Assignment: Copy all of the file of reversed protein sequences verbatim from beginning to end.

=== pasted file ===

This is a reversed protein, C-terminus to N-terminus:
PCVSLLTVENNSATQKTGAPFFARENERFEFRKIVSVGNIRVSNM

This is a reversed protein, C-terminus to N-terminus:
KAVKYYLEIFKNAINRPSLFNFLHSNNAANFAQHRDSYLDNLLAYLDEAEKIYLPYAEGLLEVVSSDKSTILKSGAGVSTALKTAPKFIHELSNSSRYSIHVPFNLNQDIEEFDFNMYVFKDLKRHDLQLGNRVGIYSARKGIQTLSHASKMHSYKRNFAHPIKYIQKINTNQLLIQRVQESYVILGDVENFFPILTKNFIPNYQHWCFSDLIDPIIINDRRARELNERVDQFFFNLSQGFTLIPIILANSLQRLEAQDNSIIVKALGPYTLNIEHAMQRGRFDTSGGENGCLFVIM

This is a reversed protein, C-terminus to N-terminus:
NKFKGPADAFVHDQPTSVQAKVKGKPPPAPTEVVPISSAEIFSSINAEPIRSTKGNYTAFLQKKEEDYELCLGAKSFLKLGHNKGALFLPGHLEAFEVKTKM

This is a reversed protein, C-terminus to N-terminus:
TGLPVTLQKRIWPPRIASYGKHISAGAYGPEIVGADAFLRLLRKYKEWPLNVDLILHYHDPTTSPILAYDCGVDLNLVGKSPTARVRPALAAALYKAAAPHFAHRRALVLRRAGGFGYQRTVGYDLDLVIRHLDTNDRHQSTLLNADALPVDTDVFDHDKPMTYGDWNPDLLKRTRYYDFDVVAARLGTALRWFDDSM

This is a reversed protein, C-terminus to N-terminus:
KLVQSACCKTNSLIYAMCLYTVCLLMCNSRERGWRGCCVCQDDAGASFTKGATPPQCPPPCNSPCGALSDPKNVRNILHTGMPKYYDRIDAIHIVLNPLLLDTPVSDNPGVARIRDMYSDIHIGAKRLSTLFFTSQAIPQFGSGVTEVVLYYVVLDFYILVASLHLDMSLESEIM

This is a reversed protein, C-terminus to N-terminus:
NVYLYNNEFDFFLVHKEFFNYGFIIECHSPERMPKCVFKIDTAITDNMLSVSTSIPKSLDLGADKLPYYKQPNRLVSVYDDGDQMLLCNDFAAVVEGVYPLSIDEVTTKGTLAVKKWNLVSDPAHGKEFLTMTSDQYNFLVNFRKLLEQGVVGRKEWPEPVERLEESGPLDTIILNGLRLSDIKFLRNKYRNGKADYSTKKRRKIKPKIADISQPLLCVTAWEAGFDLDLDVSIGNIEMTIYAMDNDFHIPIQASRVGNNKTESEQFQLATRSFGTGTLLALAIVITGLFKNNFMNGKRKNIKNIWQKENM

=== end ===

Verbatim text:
This is a reversed protein, C-terminus to N-terminus:
PCVSLLTVENNSATQKTGAPFFARENERFEFRKIVSVGNIRVSNM

This is a reversed protein, C-terminus to N-terminus:
KAVKYYLEIFKNAINRPSLFNFLHSNNAANFAQHRDSYLDNLLAYLDEAEKIYLPYAEGLLEVVSSDKSTILKSGAGVSTALKTAPKFIHELSNSSRYSIHVPFNLNQDIEEFDFNMYVFKDLKRHDLQLGNRVGIYSARKGIQTLSHASKMHSYKRNFAHPIKYIQKINTNQLLIQRVQESYVILGDVENFFPILTKNFIPNYQHWCFSDLIDPIIINDRRARELNERVDQFFFNLSQGFTLIPIILANSLQRLEAQDNSIIVKALGPYTLNIEHAMQRGRFDTSGGENGCLFVIM

This is a reversed protein, C-terminus to N-terminus:
NKFKGPADAFVHDQPTSVQAKVKGKPPPAPTEVVPISSAEIFSSINAEPIRSTKGNYTAFLQKKEEDYELCLGAKSFLKLGHNKGALFLPGHLEAFEVKTKM

This is a reversed protein, C-terminus to N-terminus:
TGLPVTLQKRIWPPRIASYGKHISAGAYGPEIVGADAFLRLLRKYKEWPLNVDLILHYHDPTTSPILAYDCGVDLNLVGKSPTARVRPALAAALYKAAAPHFAHRRALVLRRAGGFGYQRTVGYDLDLVIRHLDTNDRHQSTLLNADALPVDTDVFDHDKPMTYGDWNPDLLKRTRYYDFDVVAARLGTALRWFDDSM

This is a reversed protein, C-terminus to N-terminus:
KLVQSACCKTNSLIYAMCLYTVCLLMCNSRERGWRGCCVCQDDAGASFTKGATPPQCPPPCNSPCGALSDPKNVRNILHTGMPKYYDRIDAIHIVLNPLLLDTPVSDNPGVARIRDMYSDIHIGAKRLSTLFFTSQAIPQFGSGVTEVVLYYVVLDFYILVASLHLDMSLESEIM

This is a reversed protein, C-terminus to N-terminus:
NVYLYNNEFDFFLVHKEFFNYGFIIECHSPERMPKCVFKIDTAITDNMLSVSTSIPKSLDLGADKLPYYKQPNRLVSVYDDGDQMLLCNDFAAVVEGVYPLSIDEVTTKGTLAVKKWNLVSDPAHGKEFLTMTSDQYNFLVNFRKLLEQGVVGRKEWPEPVERLEESGPLDTIILNGLRLSDIKFLRNKYRNGKADYSTKKRRKIKPKIADISQPLLCVTAWEAGFDLDLDVSIGNIEMTIYAMDNDFHIPIQASRVGNNKTESEQFQLATRSFGTGTLLALAIVITGLFKNNFMNGKRKNIKNIWQKENM